- Facts: Single licence agreement for multiple patents. Can you terminate for single patent that has expired where the other patents have not expired?
- Answer is no – must be termination of the whole agreement.
Licence may be exclusive, sole or non-exclusive.
- Exclusive licence granted to one persons who can exploit to exclusion of all others including patentee.
- Sole licence like exclusive but patentee can still use.
- Non-exclusive licences are a licence to more than one person and patentee can still exploit. Non-exclusive licences may be limited by geography, duration, purpose, scope, field of industry, etc.
There can also be implied licences, for example a purchaser’s right to use a patented product, or a purchaser’s right to repair a patented product. Such uses will not breach the patent.
Compulsory licences also exist under the Act. A court application is required to evoke compulsory licenses. These arise where a patentee has failed to exploit the patent in the patent territory.18
An exclusive licensee means a licensee under a licence granted by the patentee and conferring on the licensee, or on the licensee and persons authorised by the licensee, the right to exploit the patented invention throughout the patent area to the exclusion of the patentee and all other persons.21
Multiple exclusive licenses for patents in respect of different uses of the invention are not permitted.22
Patent infringement proceedings are outlined in s120 of the Act. Proceedings can be commenced by a patentee or exclusive licensee, although an exclusive licensee must join the patentee as a defendant or plaintiff.20) ‘Infringement’ is not defined by the Act however is considered to occur when a person exercises one of the exclusive rights of the patentee without their consent. The concepts of knowledge and intent are not elements of patent infringement. Infringement depends purely on whether a person other than the patentee, licensee or someone authorised is exploiting the exclusive rights of the patentee.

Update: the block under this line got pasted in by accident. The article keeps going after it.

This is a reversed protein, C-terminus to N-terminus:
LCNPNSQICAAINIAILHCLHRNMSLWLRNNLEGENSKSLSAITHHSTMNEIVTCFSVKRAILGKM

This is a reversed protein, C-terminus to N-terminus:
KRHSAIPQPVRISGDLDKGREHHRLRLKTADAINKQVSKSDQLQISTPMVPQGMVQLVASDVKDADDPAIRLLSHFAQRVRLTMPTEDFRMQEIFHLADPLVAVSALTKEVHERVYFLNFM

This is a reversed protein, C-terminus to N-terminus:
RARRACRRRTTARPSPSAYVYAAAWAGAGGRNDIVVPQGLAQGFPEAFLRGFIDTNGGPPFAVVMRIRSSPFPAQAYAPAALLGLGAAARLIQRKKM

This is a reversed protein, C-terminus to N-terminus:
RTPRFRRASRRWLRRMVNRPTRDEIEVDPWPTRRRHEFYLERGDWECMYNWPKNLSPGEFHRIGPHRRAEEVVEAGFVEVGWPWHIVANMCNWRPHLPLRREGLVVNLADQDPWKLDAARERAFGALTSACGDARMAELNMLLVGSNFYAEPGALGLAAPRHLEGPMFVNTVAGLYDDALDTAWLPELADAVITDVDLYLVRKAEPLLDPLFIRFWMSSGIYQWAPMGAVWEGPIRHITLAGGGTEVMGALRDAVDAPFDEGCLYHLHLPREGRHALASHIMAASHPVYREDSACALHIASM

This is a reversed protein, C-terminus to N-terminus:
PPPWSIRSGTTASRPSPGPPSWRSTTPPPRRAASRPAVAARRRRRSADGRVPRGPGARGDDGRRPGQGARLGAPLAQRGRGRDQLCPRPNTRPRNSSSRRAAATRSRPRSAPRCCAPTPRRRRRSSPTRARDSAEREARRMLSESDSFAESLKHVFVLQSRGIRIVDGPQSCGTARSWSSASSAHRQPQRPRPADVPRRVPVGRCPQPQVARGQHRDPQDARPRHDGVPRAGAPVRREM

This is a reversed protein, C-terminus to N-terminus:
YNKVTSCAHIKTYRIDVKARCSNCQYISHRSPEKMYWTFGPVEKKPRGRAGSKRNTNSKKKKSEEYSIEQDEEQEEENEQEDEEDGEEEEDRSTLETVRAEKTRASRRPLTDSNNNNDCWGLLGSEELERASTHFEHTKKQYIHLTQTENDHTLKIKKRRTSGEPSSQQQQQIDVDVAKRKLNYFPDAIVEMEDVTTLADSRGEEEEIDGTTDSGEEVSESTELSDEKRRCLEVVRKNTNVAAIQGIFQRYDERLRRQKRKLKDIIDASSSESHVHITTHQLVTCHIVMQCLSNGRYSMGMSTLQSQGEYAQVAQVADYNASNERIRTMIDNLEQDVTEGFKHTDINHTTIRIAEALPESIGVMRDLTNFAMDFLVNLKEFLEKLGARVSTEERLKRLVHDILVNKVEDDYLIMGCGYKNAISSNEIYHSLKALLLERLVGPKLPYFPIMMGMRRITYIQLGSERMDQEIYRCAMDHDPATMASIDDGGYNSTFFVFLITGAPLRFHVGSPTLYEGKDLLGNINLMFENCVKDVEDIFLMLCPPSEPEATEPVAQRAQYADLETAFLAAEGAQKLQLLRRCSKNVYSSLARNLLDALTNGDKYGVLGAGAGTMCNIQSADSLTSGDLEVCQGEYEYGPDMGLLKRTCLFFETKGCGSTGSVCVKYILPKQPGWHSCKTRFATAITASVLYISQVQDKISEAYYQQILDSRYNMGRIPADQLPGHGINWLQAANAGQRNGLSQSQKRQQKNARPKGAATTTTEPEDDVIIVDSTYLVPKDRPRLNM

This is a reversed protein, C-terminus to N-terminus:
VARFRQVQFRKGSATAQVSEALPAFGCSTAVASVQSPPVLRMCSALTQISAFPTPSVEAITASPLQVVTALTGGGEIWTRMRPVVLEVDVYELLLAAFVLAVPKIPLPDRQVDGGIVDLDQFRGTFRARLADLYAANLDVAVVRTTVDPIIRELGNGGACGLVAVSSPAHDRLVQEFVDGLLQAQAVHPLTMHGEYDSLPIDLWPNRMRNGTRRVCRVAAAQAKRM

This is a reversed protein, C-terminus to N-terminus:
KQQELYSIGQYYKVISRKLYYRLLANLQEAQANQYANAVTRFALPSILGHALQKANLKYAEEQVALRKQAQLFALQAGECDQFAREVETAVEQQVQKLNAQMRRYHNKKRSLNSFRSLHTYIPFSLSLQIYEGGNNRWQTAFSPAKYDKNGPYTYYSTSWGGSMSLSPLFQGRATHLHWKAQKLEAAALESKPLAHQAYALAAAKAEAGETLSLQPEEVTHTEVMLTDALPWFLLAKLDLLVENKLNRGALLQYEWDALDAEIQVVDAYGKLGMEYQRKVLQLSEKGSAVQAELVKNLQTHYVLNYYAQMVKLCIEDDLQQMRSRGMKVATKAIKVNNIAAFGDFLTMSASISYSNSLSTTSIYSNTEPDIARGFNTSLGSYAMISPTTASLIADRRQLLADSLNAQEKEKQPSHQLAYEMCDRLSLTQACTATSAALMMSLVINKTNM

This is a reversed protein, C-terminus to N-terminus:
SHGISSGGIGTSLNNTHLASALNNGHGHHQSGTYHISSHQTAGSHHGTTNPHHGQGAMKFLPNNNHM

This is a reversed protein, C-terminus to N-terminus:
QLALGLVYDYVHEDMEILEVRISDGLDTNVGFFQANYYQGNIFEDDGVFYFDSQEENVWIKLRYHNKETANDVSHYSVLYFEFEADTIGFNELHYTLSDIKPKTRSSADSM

As noted previously, the exclusive rights of the patentee are to exploit the invention; including using, selling or making the invention23. These exclusive rights commence on publication of the complete specification.24 Infringement proceedings can only be commenced once the patent is granted.25
Proceedings must be started within the later of 3 years of the patent being granted, or 6 years from the date of the infringing act.26
A literal interpretation of the patent claims will not always suffice.27 The test for infringement is whether all essential integers (elements) of the patent have been taken - this is a question of fact.28 This is known as the ‘pith and marrow’ (purposive) approach.
The pith and marrow refers to the ‘essence and substance’ of the invention.29 Whilst this phrase is rarely used in modern patent law cases, the phrase is intended to refer to the “novel features only that [the patentee] claims to be essential”, these are the essential integers of the patent claim.30
Facts: Patent for steel lintels for use in spanning the spaces above window and door openings. Specification required a bar to “extend vertically”. Hill created a virtually identical invention that had a bar that extended upwards 6 degrees from being vertical. The device worked entirely in the same way as Catnic’s invention. Created invention that worked in entirely same way as patentee’s invention but was 6 degrees from vertical.
Held: This was taken to be infringement.